User: flenvcenter Topic: Food-National
Category: Food Production :: Gardens
Last updated: Jun 22 2017 15:49 IST RSS 2.0
 
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Filling a forgotten Delaware River pier building with art and beer 22.6.2017 Philly.com News
A new studio space for artists promises to create a year-round destination on the Delaware.
Student's zero-waste architecture is grown with 'mushroom sausages' 21.6.2017 TreeHugger
This designer has developed a technique where strong and lightweight structures are cultivated with mycelium and cardboard.
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Winding Orchard in Silver Spring, Md., is ‘not too much city and not too much seclusion. It’s just right’ 21.6.2017 Washington Post
Winding Orchard in Silver Spring, Md., is ‘not too much city and not too much seclusion. It’s just right’
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Orange County Human Relations Council wins funding reprieve as hate crimes continue to rise 18.6.2017 LA Times: Commentary

When the bag of feces arrived at the LGBT Center Orange County, Laura Kanter knew immediately what to do.

She picked up the phone and called the Orange County Human Relations Council to talk with Don Han, who deals with hate crimes.

Kanter, as director of policy advocacy and youth services for...

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Helping returning citizens leave the bars scene 17.6.2017 Philly.com News
In Little Saigon, scraping out a living, one home-cooked meal at a time 16.6.2017 LA Times: Commentary
In Little Saigon, a generations-old tradition called "com thang," a meal delivery service, thrives as more immigrants adjust to America.
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Punch List: The third week in June is about time to harvest garlic in the Colorado garden 16.6.2017 Denver Post: Local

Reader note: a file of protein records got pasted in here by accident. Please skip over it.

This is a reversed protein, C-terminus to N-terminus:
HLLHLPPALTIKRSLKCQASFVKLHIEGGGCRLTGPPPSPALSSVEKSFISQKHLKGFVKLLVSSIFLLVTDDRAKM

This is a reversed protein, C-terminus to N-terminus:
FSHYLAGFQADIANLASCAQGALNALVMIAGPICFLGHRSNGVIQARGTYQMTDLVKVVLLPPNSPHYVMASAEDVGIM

Just like growing garlic, harvesting those tasty bulbs is easy.
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Who knew a vegetable garden could be so fun? 15.6.2017 TreeHugger
It's my first time having a real vegetable garden, and I can't get over how exciting it is to watch plants grow.
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Want to Get "Back to the Land"? You're Not Alone 14.6.2017 Truthout - All Articles
Over the past century, generations of young people have turned their backs on city life to embrace small-scale farming and back-to-the-land ideals. The exact circumstances for each generation's return have varied: the Great Depression in the 1930s, the Vietnam War in the '60s and '70s, and, more recently, the loss of ecosystems and biodiversity to industrial agriculture and climate change. Each generation has had one common desire: to live a more honest, ethical life of self-sufficiency and oneness with nature. Young farmers today face serious structural obstacles: access to affordable land, a steep (and often self-financed) learning curve, debilitating student loans, and lack of access to health care. But three back-to-the-land farmers managed to succeed in a fickle vocation that seems to demand equal parts skill, determination, and luck. What choices did they make, and are their experiences instructive for struggling young farmers today? Jean-Martin Fortier: Standing on the Shoulders of Giants In the ...
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Contemporary condos reach the market in Pasadena 13.6.2017 LA Times: Commentary

While each of these newly built 17 contemporary condominiums in Pasadena’s Del Mar Gardens will end up as individual as their owners, they share some common traits: open living space, abundant light and kitchens outfitted for the gourmet chef. The clean modern lines inside extend to the exterior,...

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Why you should visit Omaha 11.6.2017 Washington Post
It's perhaps Nebraska’s most innovative and entrepreneurial city.
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Ask an expert: Summer gardening 9.6.2017 Minnesota Public Radio: News
Now that summer has arrived, how do you make sure your garden stays in bloom?
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Punch List: The second week of June we’ve got giant spruce aphids to worry about 9.6.2017 Denver Post: News: Local
It finally feels like summer. Here are the top 10 to-dos all season to keep the landscape looking great